US officials to meet soybean and pork farmers’ groups as concerns grow over fallout from China trade war
US trade representative to discuss possible fallout with agribusiness after Donald Trump decided to slap heavy tariffs on Chinese goods.
American agribusiness groups, including representatives from the American Soybean Association, have been invited to a special meeting in Washington with Trade Representative Robert Lighthizer to discuss the possible fallout from any trade war between the US and China.
The meeting, which will “address trade issues facing our nation’s producers and agribusinesses”, will be convened on Friday, according to one person familiar with the situation, who added that officials from the National Pork Producers Council were also invited to the meeting.
Soybeans are the leading US export to China in terms of value, while pork is one of the products targeted in Beijing’s response to US President Donald Trump’s decision last week to levy punitive tariffs on Chinese goods.
Farmers’ representatives have warned that many farmers cannot afford to lose any income, although exporters said they had met Chinese officials to discuss ways to keep the trade in soybeans going.
To follow through with the order, Lighthizer is drawing up a list of Chinese products that will face tariffs amounting to as much as US$60 billion annually.
China’s commerce ministry said just hours after Trump’s announcement on March 22 that Beijing would impose 15 per cent import tariffs on 120 types of US products, including fruit, wine and steel pipes, worth US$977 million.
It also plans to impose 25 per cent import duties on another eight categories of products worth US$2 billion, including pork and recycled aluminium.
Jim Monroe, a spokesman for the pork producers council, declined to comment on the meeting, saying only that: “As an advocacy organisation, we meet regularly with administration and government officials.”
An official from the trade representative’s office declined to comment.
Protecting agriculture would provide some cover for US President Donald Trump, who drew substantial support from farming states for his winning presidential campaign of 2016.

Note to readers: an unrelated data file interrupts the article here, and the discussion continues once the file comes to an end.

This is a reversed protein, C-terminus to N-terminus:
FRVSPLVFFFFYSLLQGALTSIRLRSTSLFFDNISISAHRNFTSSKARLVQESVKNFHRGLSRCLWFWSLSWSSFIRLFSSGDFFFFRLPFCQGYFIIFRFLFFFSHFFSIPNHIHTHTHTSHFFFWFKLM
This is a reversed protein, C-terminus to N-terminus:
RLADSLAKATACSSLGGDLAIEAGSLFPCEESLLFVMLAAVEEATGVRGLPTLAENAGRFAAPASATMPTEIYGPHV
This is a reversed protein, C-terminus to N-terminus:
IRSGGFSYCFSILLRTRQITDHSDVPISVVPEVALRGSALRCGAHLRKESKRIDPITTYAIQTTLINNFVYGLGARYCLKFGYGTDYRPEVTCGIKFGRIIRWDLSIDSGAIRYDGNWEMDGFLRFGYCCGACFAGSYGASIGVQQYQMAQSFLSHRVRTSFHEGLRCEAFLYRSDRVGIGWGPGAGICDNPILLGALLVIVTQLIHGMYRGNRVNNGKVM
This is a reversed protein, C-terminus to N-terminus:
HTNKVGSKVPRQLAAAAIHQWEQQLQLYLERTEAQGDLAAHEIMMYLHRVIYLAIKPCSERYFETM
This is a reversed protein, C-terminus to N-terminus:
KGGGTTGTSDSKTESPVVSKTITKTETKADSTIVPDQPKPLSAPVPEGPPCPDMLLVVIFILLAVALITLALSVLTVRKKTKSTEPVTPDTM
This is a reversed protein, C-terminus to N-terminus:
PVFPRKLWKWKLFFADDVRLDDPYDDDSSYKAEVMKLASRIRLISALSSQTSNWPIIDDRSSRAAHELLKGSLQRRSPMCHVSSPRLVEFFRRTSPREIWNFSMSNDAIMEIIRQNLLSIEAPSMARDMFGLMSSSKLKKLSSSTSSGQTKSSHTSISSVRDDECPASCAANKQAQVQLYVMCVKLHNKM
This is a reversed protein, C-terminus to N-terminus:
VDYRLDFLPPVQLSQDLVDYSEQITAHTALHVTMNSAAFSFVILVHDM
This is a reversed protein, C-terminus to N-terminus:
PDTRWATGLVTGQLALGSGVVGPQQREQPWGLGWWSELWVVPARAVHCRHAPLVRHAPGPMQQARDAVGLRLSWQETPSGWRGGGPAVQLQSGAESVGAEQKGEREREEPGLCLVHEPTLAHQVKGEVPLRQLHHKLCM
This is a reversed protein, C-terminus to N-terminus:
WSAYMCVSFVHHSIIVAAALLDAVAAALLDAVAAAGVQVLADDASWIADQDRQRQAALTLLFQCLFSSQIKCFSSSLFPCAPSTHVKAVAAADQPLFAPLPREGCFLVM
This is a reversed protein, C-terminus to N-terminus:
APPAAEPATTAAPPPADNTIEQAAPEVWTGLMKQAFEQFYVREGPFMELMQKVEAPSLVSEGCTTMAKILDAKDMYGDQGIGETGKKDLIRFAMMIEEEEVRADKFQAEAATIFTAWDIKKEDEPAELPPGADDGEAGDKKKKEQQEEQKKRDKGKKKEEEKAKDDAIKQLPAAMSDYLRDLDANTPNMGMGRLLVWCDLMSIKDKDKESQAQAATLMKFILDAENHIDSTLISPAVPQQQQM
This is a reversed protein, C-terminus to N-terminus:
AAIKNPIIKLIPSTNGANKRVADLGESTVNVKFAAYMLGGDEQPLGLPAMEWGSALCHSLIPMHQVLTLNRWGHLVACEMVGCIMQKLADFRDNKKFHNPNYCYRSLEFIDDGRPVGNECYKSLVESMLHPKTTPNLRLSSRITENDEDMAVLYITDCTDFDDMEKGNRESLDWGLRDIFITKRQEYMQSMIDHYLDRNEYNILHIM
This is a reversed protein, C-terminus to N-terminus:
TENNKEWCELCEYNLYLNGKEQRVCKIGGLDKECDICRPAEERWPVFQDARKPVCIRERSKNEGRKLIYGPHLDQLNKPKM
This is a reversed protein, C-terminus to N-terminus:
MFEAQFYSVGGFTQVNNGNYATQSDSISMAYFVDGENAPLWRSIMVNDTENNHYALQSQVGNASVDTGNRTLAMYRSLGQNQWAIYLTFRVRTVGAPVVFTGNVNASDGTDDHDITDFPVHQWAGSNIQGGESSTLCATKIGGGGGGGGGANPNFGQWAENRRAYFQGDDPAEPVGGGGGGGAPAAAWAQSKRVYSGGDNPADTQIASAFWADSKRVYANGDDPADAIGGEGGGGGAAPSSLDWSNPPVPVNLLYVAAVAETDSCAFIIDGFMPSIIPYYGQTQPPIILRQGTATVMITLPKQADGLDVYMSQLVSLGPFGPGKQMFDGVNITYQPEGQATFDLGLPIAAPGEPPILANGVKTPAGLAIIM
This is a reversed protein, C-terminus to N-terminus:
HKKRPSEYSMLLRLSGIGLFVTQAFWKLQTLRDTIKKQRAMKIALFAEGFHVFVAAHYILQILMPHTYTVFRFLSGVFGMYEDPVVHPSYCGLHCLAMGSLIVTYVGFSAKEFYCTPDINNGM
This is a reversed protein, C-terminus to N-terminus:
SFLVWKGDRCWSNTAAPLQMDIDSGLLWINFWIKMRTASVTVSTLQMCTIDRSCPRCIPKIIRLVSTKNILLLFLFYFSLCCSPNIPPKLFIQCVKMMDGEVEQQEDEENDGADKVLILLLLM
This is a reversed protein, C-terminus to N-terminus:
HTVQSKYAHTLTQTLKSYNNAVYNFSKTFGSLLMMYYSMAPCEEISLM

At the same time, the move would leave other high-ticket export products, such as Boeing jets and Caterpillar tractors, more exposed to trade action.
Iowa, for example, exported US$1.8 billion worth of oilseeds and grains to China, the state’s second largest foreign market after Canada, in 2016, according to data compiled by the US-China Business Council.
China was Nebraska’s top international export destination, with Chinese buyers taking in more than US$1 billion of agricultural products from the rural state.
Trump won both states in the presidential election. Voters there and in many other Midwestern agricultural US states have a lot riding on soybean sales to China.
At US$14 billion, soybeans accounted for about 9.2 per cent of the US’s total 2017 exports to China, and nearly three quarters of the value of its agricultural product exports to the Asian country.
China is also concerned about its soybean trade.
Officials at the department of international cooperation at China’s agriculture ministry met members of the US Soybean Export Council in Beijing this week.
“The Chinese had called for the meeting and wanted to discuss soybean issues and it sounds like they don’t want a disruption either in the soybean flow,” Kevin Scott, who serves on the soybean export council’s board of directors, said. “I think they’re trying to get that worked out.”
The US exports about 60 per cent of its soybean output to China, and roughly half that amount goes to mainland Chinese crushers, which turn the beans into soymeal for animal feed and cooking oil.
“We’re kind of at break-even right now on soybeans on the farm level as far as price goes and profitability, and if we lose 10 to 20 per cent from our market price, for a typical farmer that is US$40,000 to US$80,000 of income that’s lost and that’s more than we can put up with right now,” Scott said.
By comparison, US median household income was $59,039 in 2016.
“Rural America helped put the president in office,” American Soybean Association president John Heisdorffer, who plans to attend the USTR meeting in Washington, said.
Approaching the 2020 presidential election, “we will balance all the good things the administration has done with whatever else happens and I’m sure [how soybean exports are affected by trade action] will be a big part of that”, said Heisdorffer, who produces soybeans on a family farm in Iowa.
Heisdorffer said he plans to raise the possibility at the USTR meeting that farmers in Brazil, China’s largest soybean supplier, would be prompted to expand soybean growing acreage to replace any amount of US soybean supply China lost as a result of trade action against American products.
China’s soybean demand has surged in recent years as a result of steady economic growth, which has led to higher incomes.
That growing wealth allows more people to have meat-rich diets, raising soybeans’ importance as animal feed.
Limited amounts of arable land relative to China’s population restricts the amount of soybeans that can be grown in the country.
“China’s agricultural imports reflect its relative scarcity of land resources, and its most prominent imports are oilseeds, oils and cotton – products that have high land requirements per unit of output,” the US agriculture department said in a special report on China’s growing demand for agricultural imports.
“China has become a net importer of grain, but its grain imports are still modest in comparison with its oilseed imports … Officials in China now acknowledge their country’s need for agricultural imports and are emphasising agricultural trade and investment in diplomacy,” said the report, which was published in 2015.